Login | Help

banner ad
0

7 don’ts of online community management

Author Maria Perez is director of news operations at ProfNet, a free service that helps journalists find sources.

Social media community managersI recently attended BlogWorld & New Media Expo, a three-day conference and tradeshow for bloggers, podcasters, Web content creators and social media innovators. I was able to listen in on several content creation and blogging sessions, and will share highlights from a few of my favorites. [See also: "7 deadly social sins," "8 ways to master the list post" and "40 content creation ideas for your blog"]

In this panel, Debba Haupert, founder of the online community Girlfriendology, shared the seven “don’ts” of online community management:

MORE on ProfNet
Whether you’re a reporter,
blogger, author or
other content creator,
you can send a ProfNet query
to experts worldwide or search
more than 50,000 expert profiles
by keyword, institution type and
geographic location.
All of ProfNet’s services
for writers are free.


1. Don’t do it if you’re not passionate about your community. Managing an online community is not for the faint of heart, said Haupert. You must be passionate about it. Always remember why you started your community. If you do lose that passion:

  • Get to know your community. It will remind you of why you started the community and will help you get back your passion.
  • Look for “wins” to celebrate. Learning to celebrate your achievements will help you remember why you do it.
  • Embrace technology and social media, and how it connects you with your community.
  • Have an “accountability partner” who can help you get back on track.
  • Fake it. There are times when you’re done, tired. Sometimes you just have to fake it.

2. Don’t be afraid to get to know your community. Listen to your community, and don’t be afraid to engage in conversation. Ask them what they think. End every blog post with a question. Know their schedule, their goals, their objectives. Recognize and reward readers who are frequently active on your community.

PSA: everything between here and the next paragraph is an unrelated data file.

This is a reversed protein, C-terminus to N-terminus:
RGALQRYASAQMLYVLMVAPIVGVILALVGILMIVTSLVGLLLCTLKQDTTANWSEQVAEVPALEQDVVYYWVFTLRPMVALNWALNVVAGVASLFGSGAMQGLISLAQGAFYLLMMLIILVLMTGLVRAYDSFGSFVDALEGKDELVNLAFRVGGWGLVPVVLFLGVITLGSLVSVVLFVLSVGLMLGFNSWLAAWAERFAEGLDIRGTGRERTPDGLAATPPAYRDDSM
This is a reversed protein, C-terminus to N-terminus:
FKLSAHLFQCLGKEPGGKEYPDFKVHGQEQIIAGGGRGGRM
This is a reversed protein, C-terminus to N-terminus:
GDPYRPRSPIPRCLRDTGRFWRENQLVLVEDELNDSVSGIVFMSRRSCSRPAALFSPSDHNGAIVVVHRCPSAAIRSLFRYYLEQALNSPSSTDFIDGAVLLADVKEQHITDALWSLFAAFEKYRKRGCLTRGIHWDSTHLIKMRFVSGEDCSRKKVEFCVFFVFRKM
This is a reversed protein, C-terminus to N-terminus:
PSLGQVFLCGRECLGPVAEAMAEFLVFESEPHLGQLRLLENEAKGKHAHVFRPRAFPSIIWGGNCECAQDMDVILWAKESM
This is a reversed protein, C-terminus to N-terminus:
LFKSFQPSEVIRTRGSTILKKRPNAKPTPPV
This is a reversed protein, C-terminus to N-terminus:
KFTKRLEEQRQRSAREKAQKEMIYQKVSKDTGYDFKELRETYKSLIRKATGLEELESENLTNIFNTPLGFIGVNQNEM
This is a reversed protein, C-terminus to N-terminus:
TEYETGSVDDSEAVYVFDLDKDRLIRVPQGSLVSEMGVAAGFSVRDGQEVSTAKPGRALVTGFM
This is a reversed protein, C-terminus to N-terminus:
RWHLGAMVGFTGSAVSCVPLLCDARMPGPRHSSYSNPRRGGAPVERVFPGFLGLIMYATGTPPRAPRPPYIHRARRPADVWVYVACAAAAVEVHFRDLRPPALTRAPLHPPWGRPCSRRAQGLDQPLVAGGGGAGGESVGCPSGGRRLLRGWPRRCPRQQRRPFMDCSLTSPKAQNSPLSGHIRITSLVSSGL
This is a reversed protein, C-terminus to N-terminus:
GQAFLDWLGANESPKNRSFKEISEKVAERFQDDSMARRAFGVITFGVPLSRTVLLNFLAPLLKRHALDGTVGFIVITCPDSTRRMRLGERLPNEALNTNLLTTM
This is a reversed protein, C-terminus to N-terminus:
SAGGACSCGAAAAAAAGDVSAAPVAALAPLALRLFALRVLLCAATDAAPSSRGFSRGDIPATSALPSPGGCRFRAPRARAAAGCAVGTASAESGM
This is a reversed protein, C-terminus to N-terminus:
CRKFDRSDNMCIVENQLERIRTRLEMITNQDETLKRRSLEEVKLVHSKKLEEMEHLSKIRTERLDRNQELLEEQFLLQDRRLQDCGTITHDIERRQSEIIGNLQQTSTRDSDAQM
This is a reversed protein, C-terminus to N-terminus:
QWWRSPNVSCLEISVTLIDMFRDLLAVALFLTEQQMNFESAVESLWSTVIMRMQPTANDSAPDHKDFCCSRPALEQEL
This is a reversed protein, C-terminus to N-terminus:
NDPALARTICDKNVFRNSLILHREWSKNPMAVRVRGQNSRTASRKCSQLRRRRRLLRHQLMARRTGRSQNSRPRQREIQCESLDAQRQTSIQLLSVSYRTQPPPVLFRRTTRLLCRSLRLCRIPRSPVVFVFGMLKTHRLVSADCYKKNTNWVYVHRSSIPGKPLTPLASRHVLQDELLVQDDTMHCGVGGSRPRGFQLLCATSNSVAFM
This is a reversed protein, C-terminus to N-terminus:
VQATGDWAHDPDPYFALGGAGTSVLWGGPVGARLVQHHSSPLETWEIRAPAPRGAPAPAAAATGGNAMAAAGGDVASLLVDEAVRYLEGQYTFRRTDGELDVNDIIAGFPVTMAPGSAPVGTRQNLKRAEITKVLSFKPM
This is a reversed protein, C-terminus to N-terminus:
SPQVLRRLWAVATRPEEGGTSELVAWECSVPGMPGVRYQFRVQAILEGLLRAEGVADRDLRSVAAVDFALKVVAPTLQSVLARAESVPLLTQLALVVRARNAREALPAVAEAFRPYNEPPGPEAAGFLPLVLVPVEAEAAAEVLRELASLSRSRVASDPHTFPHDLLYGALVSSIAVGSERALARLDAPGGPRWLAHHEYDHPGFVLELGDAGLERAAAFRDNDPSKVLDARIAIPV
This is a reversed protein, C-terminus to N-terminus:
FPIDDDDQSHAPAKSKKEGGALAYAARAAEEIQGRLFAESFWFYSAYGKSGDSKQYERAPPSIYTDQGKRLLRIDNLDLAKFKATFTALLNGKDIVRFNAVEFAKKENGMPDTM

3. Don’t be afraid to try new things. If you haven’t failed in social media, you haven’t tried in social media. Don’t be afraid to try something new (e.g., Pinterest). Everyone is allowed to make mistakes. “I believe in ‘what the hell’ marketing,” said Haupert. “What the hell, just try it.”Social Media clutter

4. Don’t make it harder than it is. Managing your time is very important. Set time limits for yourself (e.g., limit your time on Pinterest to an hour a day), and actually time yourself. Haupert also shared a few tools that help her manage her time:

  • HootSuite, TweetDeck and Seesmic, social media dashboards that let you manage multiple platforms and profiles.
  • Feedblitz, a service that monitors blogs, RSS feeds and Web URLs for feed publishers.
  • Buffer, an app that helps you share Twitter and Facebook posts.
  • Rapportive, a Gmail add-on that displays social media info about contacts as you email them.

5. Don’t try to do everything. Survey the community to find out their social media habits and manage yours accordingly. For example, if your community is on Facebook, spend more of your time there. Also, prioritize your projects based on your goals, and plan accordingly. Haupert said she uses Marketing Calendar Blueprint to help her plan her time.

6. Don’t get sucked into “time-sucks.” This is where having clear goals and objectives helps. Manage your time on social media. If most of your audience is on Facebook and not Google+, spend your time on Facebook. Stay focused; use a timer to be conscious of your time. Repurpose content across multiple social media platforms. Understand what’s working and what’s not.

7. Don’t keep it to yourself.  You want to grow your community — ask them to get involved. Engage your community. Don’t be afraid to ask, “Is this working? Is it helpful?” Get their feedback. Make it a dialogue. Also, share your knowledge with other community managers.

You can read more from Maria Perez at her blog on ProfNet Connect.

About the Author

I am director of news operations for ProfNet (http://www.profnet.com), a service that helps journalists connect with expert sources. You can also find me on Twitter at @profnet

Leave a Comment

1) Register to join the community & comment or 2) Quick comment
Username: Username:
Email: Email:
Password:
Verify Password:
or 3) Login if you already have an account
Comment:

Switch to our mobile site